Pig (dice game)

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Pig is a simple dice game first described in print by John Scarne in 1945.[1] As with many games of folk origin, Pig is played with many rule variations. Commercial variants of Pig include Pass the Pigs, Pig Dice,[2] and Skunk. Pig is commonly used by mathematics teachers to teach probability concepts.

Pig is one of a family of dice games described by Reiner Knizia as "jeopardy dice games". For jeopardy dice games, the dominant type of decision is whether or not to jeopardize previous gains by rolling for potential greater gains. Most jeopardy dice games can be further subdivided into two categories: jeopardy race games and jeopardy approach games. In jeopardy race games, the object is to be the first to meet or exceed a goal score (e.g. Pig, Pass the Pigs, Cosmic Wimpout, Can't Stop). In jeopardy approach games, the object is to most closely approach a goal score without exceeding it.[3]


Each turn, a player repeatedly rolls a die until either a 1 is rolled or the player decides to "hold":

  • If the player rolls a 1, they score nothing and it becomes the next player's turn.
  • If the player rolls any other number, it is added to their turn total and the player's turn continues.
  • If a player chooses to "hold", their turn total is added to their score, and it becomes the next player's turn.

The first player to score 100 or more points wins.

For example, the first player, Donald, begins a turn with a roll of 5. Donald could hold and score 5 points, but chooses to roll again. Donald rolls a 2, and could hold with a turn total of 7 points, but chooses to roll again. Donald rolls a 1, and must end his turn without scoring. The next player, Alexis, rolls the sequence 4-5-3-5-5, after which she chooses to hold, and adds her turn total of 22 points to her score.

Optimal play[edit]

A visualisation of optimal play in the game of 2-player Pig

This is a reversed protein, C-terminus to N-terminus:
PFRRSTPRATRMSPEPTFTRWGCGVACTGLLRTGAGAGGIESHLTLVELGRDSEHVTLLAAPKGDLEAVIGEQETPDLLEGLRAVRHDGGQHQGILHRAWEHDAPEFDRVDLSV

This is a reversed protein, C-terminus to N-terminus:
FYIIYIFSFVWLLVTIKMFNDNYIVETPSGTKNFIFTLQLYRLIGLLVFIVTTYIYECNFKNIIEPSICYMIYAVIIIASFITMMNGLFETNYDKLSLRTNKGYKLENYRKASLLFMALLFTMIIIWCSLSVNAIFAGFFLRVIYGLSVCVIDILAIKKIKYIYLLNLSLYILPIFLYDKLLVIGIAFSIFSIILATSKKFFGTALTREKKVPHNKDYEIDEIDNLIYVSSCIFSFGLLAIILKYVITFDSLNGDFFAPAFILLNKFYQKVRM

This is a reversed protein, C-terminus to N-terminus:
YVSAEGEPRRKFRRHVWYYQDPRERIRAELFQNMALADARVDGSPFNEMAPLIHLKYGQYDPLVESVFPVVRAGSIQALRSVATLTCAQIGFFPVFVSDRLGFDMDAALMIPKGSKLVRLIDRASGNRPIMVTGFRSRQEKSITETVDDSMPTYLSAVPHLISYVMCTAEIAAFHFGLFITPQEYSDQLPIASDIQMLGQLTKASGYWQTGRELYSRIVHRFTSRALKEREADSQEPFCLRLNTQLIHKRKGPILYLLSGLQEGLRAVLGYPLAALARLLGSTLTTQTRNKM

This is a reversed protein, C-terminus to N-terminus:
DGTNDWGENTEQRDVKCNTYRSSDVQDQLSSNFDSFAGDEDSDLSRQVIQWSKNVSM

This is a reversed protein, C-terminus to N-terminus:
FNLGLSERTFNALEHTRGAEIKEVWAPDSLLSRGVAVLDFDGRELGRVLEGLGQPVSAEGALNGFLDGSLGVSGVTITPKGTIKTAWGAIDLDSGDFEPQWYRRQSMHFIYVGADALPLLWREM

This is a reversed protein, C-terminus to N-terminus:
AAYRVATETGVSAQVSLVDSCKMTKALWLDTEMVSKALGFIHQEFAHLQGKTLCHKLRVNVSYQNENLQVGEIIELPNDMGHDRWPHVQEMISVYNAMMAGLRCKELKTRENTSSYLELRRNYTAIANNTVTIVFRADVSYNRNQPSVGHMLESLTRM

Optimal play for 2-player Pig was computed by Todd W. Neller[4] and visualized by Clifton G. M. Presser in 2001.[5] At any time, the relevant decision information includes the player's score, the opponent's score, and the turn total. Such information corresponds to a 3D point in the graph's space. If this point is inside the gray solid, the player should roll. Otherwise, the player should hold.

Many 2-dice variants have been analysed,[6] and human-playable Pig strategies have been compared to optimal play.[7]


Common rule variations include:[8]

  • Two dice: two dice are rolled instead of one (See "Two Dice Pig" below)
  • Any number of dice ("Hog" variation): the player rolls only once per turn with an arbitrary number of dice.
  • 6 is bad: a roll of 6 is treated as a roll of 1.

Two-Dice Pig[edit]

This variation is the same as Pig, except:

  • Two standard dice are rolled. If neither shows a 1, their sum is added to the turn total.
  • If a single 1 is rolled, the player scores nothing and the turn ends.
  • If two 1s are rolled, the player’s entire score is lost, and the turn ends.
  • If a double is rolled, the point total is added to the turn total as with any roll but the player is obligated to roll again (possible sub-variation of the two-dice game)

Big Pig[edit]

This variation is the same as Two-Dice Pig, except:

  • If two 1s are rolled, the player adds 25 to the turn total.
  • If other doubles are rolled, the player adds twice the value of the dice to the turn total.


Skunk (or Think) is a variation of Two-Dice Pig that is played with large groups. Rather than rolling in turn, all players begin the round standing. At any point in the round, a player may hold by sitting down. The round continues until a 1 is rolled, or all players have sat down. Skunk is played in five rounds, and scoring is recorded in a 5-column table with columns labeled with the letters of the word "SKUNK". The first round score is entered in the "S"-column, the next in the first "K"-column, and so on. After five rounds, the highest-scoring player is the winner.[9]


Pig often serves as a simple example for teaching probability concepts from the middle school level upwards. The game also provides exercises for teaching Computer Science in areas ranging from introductory courses to advanced machine learning material.[10]


  1. ^ Scarne, John (1945). Scarne on Dice. Harrisburg, Pennsylvania: Military Service Publishing Co.
  2. ^ Pig at BoardGameGeek
  3. ^ Reiner Knizia, Dice Games Properly Explained. Elliot Right-Way Books, 1999
  4. ^ Todd W. Neller and Clifton G.M. Presser. Optimal Play of the Dice Game Pig, The UMAP Journal 25(1) (2004), pp. 25–47.
  5. ^ http://cs.gettysburg.edu/projects/pig/pigVis.html
  6. ^ Todd W. Neller and Clifton G.M. Presser. Pigtail: A Pig Addendum, The UMAP Journal 26(4) (2005), pp. 443–458.
  7. ^ Todd W. Neller and Clifton G.M. Presser. Practical Play of the Dice Game Pig, The UMAP Journal 31(1) (2010), pp. 5–19.
  8. ^ http://cs.gettysburg.edu/projects/pig/piglinks.html
  9. ^ http://illuminations.nctm.org/index_d.aspx?id=248
  10. ^ Todd W. Neller, Clifton G.M. Presser, Ingrid Russell, Zdravko Markov. Pedagogical Possibilities for the Dice Game Pig. Journal of Computing Sciences in Colleges, vol. 21, no. 6, pp. 149–161, June 2006.

External links[edit]